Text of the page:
Sanrabb: "It varies a lot, depending on who writes them. I would definitely say that when I write the lyrics they are things I reflect upon from a Satanic point of view. They are also written in such a way that leaves them open to other people's interpretations, or else I think they would become boring. Some of them are just 'mood reports', as I like to call them; more accompanying the music than standing aside from it. It's not like the music is telling you this and the story is telling you that. I like to leave as much as possible up to the music, which also means that the lyrics are shorter now. When it comes to the different moods and stuff, as a musician, it would be nice just to skip the lyrics and let the music stand for itself. What inspires me? It's sort of hard to say, because usually a Norwegian band would probably say majestic mountains, woods and fjords. This is not a fact when it comes to us. It's basically just inspired by thoughts and feelings and outside things that affect us. Life in general, I think."

Terrorizer:So they don't convey a specific message but are merely added to enhance the atmosphere?

Sanrabb: "Yeah. You put it better than I have."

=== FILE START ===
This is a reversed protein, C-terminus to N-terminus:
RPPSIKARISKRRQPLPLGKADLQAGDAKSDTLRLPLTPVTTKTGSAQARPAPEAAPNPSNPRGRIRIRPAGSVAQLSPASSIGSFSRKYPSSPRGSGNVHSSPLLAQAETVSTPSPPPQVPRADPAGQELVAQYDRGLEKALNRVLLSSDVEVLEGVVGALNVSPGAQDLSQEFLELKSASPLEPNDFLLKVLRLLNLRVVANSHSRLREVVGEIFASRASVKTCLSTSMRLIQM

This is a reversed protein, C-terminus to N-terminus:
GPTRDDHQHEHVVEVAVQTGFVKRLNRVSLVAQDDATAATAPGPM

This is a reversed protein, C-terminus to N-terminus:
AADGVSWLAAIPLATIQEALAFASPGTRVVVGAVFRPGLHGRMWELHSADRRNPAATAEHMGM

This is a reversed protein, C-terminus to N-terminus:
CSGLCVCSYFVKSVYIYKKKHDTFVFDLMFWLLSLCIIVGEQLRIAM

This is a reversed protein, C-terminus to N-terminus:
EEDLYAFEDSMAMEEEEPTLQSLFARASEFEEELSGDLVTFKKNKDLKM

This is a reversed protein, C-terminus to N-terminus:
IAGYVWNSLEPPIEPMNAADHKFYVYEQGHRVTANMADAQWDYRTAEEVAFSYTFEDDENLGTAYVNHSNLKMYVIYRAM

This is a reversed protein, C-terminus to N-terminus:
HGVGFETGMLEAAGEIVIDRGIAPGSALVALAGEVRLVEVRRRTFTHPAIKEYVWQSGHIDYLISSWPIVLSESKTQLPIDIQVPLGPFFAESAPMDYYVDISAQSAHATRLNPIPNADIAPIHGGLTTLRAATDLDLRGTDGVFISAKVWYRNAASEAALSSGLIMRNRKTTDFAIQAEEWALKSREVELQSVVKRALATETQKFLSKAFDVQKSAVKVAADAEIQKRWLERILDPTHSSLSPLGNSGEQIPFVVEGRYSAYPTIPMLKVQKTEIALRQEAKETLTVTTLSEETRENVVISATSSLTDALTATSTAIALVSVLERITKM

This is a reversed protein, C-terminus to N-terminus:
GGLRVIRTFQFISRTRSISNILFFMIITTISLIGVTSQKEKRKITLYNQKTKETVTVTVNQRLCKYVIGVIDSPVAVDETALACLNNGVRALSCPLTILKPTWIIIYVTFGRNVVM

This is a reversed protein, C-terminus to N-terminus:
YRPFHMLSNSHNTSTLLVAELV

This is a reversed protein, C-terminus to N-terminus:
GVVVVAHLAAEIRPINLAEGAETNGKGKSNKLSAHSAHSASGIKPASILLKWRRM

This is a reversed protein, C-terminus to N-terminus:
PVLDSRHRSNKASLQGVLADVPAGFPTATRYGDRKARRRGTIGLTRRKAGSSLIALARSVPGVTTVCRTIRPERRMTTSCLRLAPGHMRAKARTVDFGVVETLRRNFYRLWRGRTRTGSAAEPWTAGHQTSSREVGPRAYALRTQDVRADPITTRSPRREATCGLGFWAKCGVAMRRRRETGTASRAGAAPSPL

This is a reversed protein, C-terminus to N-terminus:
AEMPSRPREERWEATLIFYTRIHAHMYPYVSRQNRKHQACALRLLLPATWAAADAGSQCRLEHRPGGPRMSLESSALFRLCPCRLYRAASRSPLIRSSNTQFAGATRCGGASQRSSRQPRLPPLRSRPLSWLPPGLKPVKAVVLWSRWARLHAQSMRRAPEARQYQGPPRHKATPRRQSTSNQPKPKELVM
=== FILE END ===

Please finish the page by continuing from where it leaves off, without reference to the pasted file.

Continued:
Terrorizer:Would you say Gehenna is an extension of your personalities or a form of escapism?

Sanrabb: "It depends. A lot of people have a tendency to believe, or actually believe no matter how silly this might sound, to play in a black metal band involves wearing corpsepaint 24 hours a day. So yes, it's a sort of escapism. But at the same time it's very down-to-earth when it comes to the lyrics. They come from different outside influences and - as I said - from feelings. But of course there would be little reward if there wasn't some escapism in it. We hope that if there is a certain mood in the room before the music is played the mood will change when the music is on. An extension of ourselves? Yeah."

Terrorizer:There is a definite fantastical, theatrical element to the band, what with your image - the paint, the clothes...

Sanrabb: "Yeah. These are also just things to enhance the effect that the music or the band has visually and also to make it more interesting. We could probably, at some time, drop it if we could afford a large pyro-show or whatever. I'm not saying that we would necessarily, but we could. These are very simple things that do a lot, I think, both for the people who are at our gigs who and look at the records and stuff. It enhances the feeling the band is trying to convey and also has an effect on us while we are playing. When I'm on stage and playing with Dolgar standing right next to me, I'm not thinking 'That's the guy I was talking to on the phone earlier today'. So there is a kind of theatrical feeling to it, yeah."

Terrorizer:How does theatricality translate into the live environment - is it just the paint and the clothes and the lighting or do you have stage effects, et cetera?